Influential citizens, active in YMCA charitable affairs, got wind of the sale, and, on Christmas Eve 1956, finalized a deal to buy the property, including the furnished house, 12 farm buildings, and a registered dairy herd. The $130,000 price seemed to include some element of charitable giving on the part of the Forstmanns.
What began as a new home for an established boys’ camp has grown and developed into a multi-dimensional service organization with world-class recreational, lodging and educational facilities. Today, Frost Valley is comprised of several parcels in addition to the main camp.
The Straus Center is a warm and attractive small-group conference and Elderhostel center on the Neversink’s East Branch. The food and ambiance there are exceptional: rustic sophistication.
Up the road, a working farm provides farm camp opportunities for young people who often have no real idea where food comes from. The farm helps preserve our region’s agricultural heritage, with hands-on experience provided in the five-acre garden and in the barn full of goats, sheep, donkeys, calves, a horse, and a pig or two.
Each summer, Frost Valley brings 50 quality saddle horses to the Catskills from their winter board in Castleton, Vermont. The Equestrian Program provides Summer Camp, Spring Break Camp and weekend opportunities for young people to bond with horses, learning all the skills of horsemanship as they do. The programs are over-booked, with girls predominating the attendance.
Fifty is also the number of campers who used the gleaming new dialysis center this summer, children and teens in need of thrice-weekly kidney dialysis. Since 1975, Frost Valley has provided summer camp experiences to kids usually tethered to home because of their condition. The new Wellness Center continues that 35-year practice. Children with developmental disabilities are also mainstreamed into camp.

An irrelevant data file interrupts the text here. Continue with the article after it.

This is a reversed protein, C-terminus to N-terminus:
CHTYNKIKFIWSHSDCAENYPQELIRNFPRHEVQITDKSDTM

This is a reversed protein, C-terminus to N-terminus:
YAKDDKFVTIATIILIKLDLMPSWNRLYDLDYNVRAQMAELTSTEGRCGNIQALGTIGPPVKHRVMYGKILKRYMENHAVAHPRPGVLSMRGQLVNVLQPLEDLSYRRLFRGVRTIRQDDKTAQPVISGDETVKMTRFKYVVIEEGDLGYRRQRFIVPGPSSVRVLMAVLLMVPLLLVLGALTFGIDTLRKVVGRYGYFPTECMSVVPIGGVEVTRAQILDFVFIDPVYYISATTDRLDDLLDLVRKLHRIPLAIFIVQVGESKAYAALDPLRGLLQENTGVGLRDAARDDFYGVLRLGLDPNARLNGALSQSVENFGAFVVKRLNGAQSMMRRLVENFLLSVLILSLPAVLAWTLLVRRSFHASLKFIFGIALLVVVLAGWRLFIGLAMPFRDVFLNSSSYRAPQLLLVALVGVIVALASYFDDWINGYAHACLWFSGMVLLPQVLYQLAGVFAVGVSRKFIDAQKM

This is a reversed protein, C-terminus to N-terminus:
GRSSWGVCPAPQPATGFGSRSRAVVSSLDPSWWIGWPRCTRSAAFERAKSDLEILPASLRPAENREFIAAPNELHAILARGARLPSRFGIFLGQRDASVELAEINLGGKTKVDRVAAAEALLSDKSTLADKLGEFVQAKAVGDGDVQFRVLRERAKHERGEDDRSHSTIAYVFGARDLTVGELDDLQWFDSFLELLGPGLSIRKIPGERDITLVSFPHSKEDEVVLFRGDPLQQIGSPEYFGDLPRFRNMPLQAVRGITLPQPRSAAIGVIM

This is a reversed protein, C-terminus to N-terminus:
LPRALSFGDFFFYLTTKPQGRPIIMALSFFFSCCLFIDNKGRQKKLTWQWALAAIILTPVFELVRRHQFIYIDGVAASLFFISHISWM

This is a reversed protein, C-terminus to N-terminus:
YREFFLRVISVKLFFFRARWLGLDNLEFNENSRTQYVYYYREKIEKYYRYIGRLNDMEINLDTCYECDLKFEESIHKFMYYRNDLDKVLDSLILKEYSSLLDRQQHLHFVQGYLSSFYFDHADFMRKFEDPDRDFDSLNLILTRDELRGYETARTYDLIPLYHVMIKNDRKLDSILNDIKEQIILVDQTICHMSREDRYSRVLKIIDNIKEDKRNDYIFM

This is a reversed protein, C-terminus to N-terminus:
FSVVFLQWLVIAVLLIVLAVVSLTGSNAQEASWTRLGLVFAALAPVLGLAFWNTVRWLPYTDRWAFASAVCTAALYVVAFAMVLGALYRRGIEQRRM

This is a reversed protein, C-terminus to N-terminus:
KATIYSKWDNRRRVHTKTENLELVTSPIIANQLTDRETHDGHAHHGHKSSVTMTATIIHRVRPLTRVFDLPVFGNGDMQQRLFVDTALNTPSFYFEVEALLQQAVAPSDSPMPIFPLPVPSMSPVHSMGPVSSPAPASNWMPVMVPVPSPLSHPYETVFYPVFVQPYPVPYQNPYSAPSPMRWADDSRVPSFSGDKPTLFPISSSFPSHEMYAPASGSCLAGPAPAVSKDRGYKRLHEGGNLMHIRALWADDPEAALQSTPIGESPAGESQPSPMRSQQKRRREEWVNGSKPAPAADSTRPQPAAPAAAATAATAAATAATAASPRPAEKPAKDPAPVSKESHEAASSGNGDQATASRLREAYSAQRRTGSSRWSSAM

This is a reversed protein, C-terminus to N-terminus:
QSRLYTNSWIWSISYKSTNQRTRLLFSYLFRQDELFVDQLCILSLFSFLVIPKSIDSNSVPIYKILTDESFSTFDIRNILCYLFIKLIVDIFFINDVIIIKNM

The Hayden Observatory on Wildcat Mountain, features a rotating rotunda that opens to extend its telescope toward the night sky. By day, the view of Slide Mountain from the observatory site is unparalleled, I think, in the mountains.
Just down the hill from there, the Howard E. Quirk Lodge uses state-of-the-art solar panels on the roof and front awning to produce off-the-grid electricity stored in 18 batteries that power all the lights in the building. In that building is an equally state-of-the-art GPS/computer software mapping office, capable of producing accurate maps for the entire operation.
Frost Valley is an environmental monitoring research partner with Cornell University, SUNY College of Environmental Science and Forestry, the U.S. Geological Survey, the state Department of Environmental Conservation, and the U.S. Forest Service, among others. A series of forest study plots are fenced off from each other to provide the Forest Service data on the cutting edge of forestry science.
Frost Valley YMCA is an amazing place. For families, for school groups and classes, for business organizations, for people, it is a place to experience the outdoors, to learn, to build trust and teamwork, to grow.
Check it out.